If the test shows you are not sensitized, the protocol for RhD- mothers with RhD+ partners in the US (used to be?) one shot at 28 weeks, and another within 72 hours after the birth.  Additional doses are recommended in certain situations, ie abortion or threatened or actual miscarriage; invasive testing like CVS, amniocentesis, etc;  after an external version; etc.  The manufacturer of the main formulation used in the US, Rhogam, says that the shot lasts for 12 weeks, although I am not sure where this data came from.  So, by this reasoning a 28-week shot and a post-birth shot would provide continuous coverage (up to the limits of the shot) from the 28-week mark onward.  It's not quite this simple, since the Rhogam shot is "dosed" to provide protection for a certain amount of exposure to fetal RhD+ blood (up to 15 mL).  If a mother experiences blood mixing that is in excess of this upper limit for the dose (for example, trauma to the stomach, car accident, etc), then it is possible that some of baby's RhD+ cells will remain in circulation after the anti-D in the shot has been expended and will cause the mother's immune system to sensitize to the RhD antigen.  Also, I believe that some women who are exposed to a large amount of blood mixing may not become sensitized, while others who are exposed to only a small amount of blood mixing do become sensitized.  Just as with everything in nature, I believe it is a highly individual and difficult-to-predict process in an individual woman.

 

According to the University of Connecticut Health Center, ACOG recommends repeated doses of Rhogam to pregnant women every 12 weeks while they remain undelivered.  I can't find the ACOG bulletin where the recommendation was actually made, so I don't know when this protocol should start (according to ACOG).  But, this may be the source of your mom's recommendations for 14 and 28 weeks (official Rhogam dosing instructions still put 28 weeks as the time of first dose unless there are other factors mentioned above).  That would put dosing at every 14 weeks, which is a couple weeks outside the 12-week recommendation.  Dosing at (12, 24, and) 36 weeks could lead to the newborn testing positive on the direct Coombs test at birth.  The direct Coombs test is a different test from the indirect test.  In general it measures if an infant has been exposed to anti-D antibodies, presumably from the mother's blood, and needs a transfusion after the birth.  However, if a mother receives Rhogam very near the time of birth, it is possible that the test could come back positive and require transfusion for the newborn, because the Rhogam shot itself can attack (baby's) red blood cells that have RhD antigen on them.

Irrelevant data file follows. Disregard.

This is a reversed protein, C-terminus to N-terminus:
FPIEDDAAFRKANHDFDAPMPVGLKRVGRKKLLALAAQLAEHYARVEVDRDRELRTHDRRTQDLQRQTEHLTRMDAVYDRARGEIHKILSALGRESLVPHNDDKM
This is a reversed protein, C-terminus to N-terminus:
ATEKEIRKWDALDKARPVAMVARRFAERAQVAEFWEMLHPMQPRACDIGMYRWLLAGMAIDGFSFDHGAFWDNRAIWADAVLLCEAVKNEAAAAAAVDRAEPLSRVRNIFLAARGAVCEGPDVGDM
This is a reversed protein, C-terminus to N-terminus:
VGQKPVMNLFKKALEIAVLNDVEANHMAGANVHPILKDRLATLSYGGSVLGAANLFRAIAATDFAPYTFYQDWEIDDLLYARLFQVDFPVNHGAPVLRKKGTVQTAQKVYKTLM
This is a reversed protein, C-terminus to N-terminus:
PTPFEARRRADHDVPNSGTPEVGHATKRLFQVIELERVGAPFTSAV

The original data on anti-D (Rhogam) came from experiments that were done on inmates several decades ago.  They injected RhD- men with RhD+ blood and then measured sensitization with and without the prophylaxis.  This became the basis of the original dosing recommendations and intervals.  IIRC, the inmates were injected on a Friday, and they couldn't access them again to test until the following Monday, so that is where the 72-hour rule following childbirth came from.  AFAIK there have been no other studies to determine exactly how long a woman has to get the anti-D shot to prevent isoimmunization, and I am sure it is an individual thing.  I believe that most physicians recommend that mothers who miss the 72-hour window still receive the shot within 4 weeks of birth, but there is no data to determine how effective the shot at this point would be.  IIRC the average rate of isoimmunization for an RhD- woman with a RhD+ baby in the absence of ANY Rhogam is 13% (meaning 87% will be fine and their body will not mount an immune response).  For women who receive the post-birth shot ONLY and not the prenatal shot, the incidence drops to 1-2% (98-99% will not mount an immune response).  For women who receive the shot at 28 weeks and the post-birth shot, the incidence drops to 0.1-0.2% (99.8-99.9% will not mount an immune response).

 

Another thing to consider is that the anti-D shot is derived from human blood plasma and therefore has all the risks of a blood product.  I don't know if anyone has actually ever had a disease transmitted due to the anti-D shot, but the risk is still there, however small.  Also, some people are not comfortable with injecting another person's blood product into their body for other reasons.